Why Does God Allow Sickness?
“For My thoughts are not your thoughts, Nor are your ways My ways,” says the Lord. 9 “For as the heavens are higher than the earth, So are My ways higher than your ways, And My thoughts than your thoughts. Isaiah 55:8-9 NKJV
Oh, the depth of the riches both of the wisdom and knowledge of God! How unsearchable are His judgments and His ways past finding out! 34 “For who has known the mind of the Lord? Or who has become His counselor?” 35 ‘Or who has first given to Him And it shall be repaid to him?” 36 For of Him and through Him and to Him are all things, to whom be glory forever. Amen. Romans 11:33-36 NKJV
Would God, who is good and loving, allow sickness? When you repent of sin, God’s promise of forgiveness is realized. He delivers you from the eternal consequences of sin; however, He doesn’t promise to undo all of the earthly consequences of sin. Our sin can have physical and mental side effects that cause great suffering, but the question is: why does God allow it?
Many believe in sincere ignorance or error that sickness is the result of sin only—not so! The man born blind (John 9) and Lazarus (John 11)—their sickness was allowed so that God’s glory would be manifested. Sickness is often the result of living in a deeply marred fallen world. Yes, some sins may open the door to sickness. In this writer’s view, the primary sources of sicknesses are: sin, Satan, human behavior, and environmental conditions.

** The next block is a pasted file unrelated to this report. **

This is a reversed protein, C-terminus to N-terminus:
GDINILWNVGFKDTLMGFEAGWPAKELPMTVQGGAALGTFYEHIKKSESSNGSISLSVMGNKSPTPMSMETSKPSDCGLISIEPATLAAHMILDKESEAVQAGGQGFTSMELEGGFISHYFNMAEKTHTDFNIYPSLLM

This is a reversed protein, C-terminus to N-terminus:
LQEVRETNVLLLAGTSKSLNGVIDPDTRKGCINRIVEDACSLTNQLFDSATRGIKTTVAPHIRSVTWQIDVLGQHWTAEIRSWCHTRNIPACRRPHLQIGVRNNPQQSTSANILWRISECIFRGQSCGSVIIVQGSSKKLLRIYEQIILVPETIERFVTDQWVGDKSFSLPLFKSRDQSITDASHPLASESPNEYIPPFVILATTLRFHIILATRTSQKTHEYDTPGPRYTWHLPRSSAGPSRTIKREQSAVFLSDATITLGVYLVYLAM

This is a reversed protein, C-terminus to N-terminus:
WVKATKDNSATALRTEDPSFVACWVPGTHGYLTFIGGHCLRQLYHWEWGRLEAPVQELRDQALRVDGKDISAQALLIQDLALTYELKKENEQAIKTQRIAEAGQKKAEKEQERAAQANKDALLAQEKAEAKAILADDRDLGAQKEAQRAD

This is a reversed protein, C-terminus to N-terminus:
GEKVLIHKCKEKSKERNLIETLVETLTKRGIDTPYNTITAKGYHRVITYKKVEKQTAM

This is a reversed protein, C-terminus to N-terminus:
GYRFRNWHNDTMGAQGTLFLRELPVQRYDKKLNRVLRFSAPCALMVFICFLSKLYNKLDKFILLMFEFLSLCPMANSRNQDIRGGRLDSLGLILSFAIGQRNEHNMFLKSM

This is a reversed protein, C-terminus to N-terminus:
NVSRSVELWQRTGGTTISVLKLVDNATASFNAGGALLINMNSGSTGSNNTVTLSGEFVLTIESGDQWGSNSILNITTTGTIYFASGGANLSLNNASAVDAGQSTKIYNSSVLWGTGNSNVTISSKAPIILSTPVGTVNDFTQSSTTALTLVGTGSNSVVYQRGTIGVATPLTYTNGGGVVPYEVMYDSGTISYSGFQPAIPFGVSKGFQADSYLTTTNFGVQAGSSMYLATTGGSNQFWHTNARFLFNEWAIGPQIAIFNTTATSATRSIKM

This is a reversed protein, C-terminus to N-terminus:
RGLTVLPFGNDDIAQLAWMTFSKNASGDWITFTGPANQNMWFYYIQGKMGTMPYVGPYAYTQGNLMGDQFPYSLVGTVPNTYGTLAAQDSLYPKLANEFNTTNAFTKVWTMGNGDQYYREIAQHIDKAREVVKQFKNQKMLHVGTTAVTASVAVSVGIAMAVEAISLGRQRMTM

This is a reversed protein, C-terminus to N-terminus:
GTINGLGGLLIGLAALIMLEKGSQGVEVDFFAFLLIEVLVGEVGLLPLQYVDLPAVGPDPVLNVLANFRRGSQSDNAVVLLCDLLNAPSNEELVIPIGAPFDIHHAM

God’s first conditional promise made to Israel when He redeemed them from Egypt was that He would not bring sickness on them if they listen to Him, lived right, gave ear to His commandments, and kept His statutes (Ex. 15:26). Those who contract sickness that have honored God’s conditions—just know that God didn’t do it, but He allowed it. So, does God allow sickness?—Absolutely. His ways and thoughts are so much higher than ours. His ways “are past finding out (text).
For example, God allowed sickness because of David’s sin (Ps. 38:3-8); to defeat Satanic attacks (Matt. 17:14-18; Luke 13:10-16); to test and refine our faith (Job 2:9; 13:15); to discipline us to be obedient and more dependent on Him (Ps. 119:65-71); for not discerning the Lord’s Body during the Lord’s Supper (1 Cor. 11:30); and, as earlier stated, to manifest His glory (John 9 and 11). We know and trust God’s character, but in sickness we may not fully understand that God is at work for His good and for His glory (Rom. 8:28, 31).In the mist of suffering, God’s purpose isn’t always evident, but one thing is: He cares for us (1 Peter 5:7). According to His sovereign purposes, God works according to His perfect will (Prov. 25:2).
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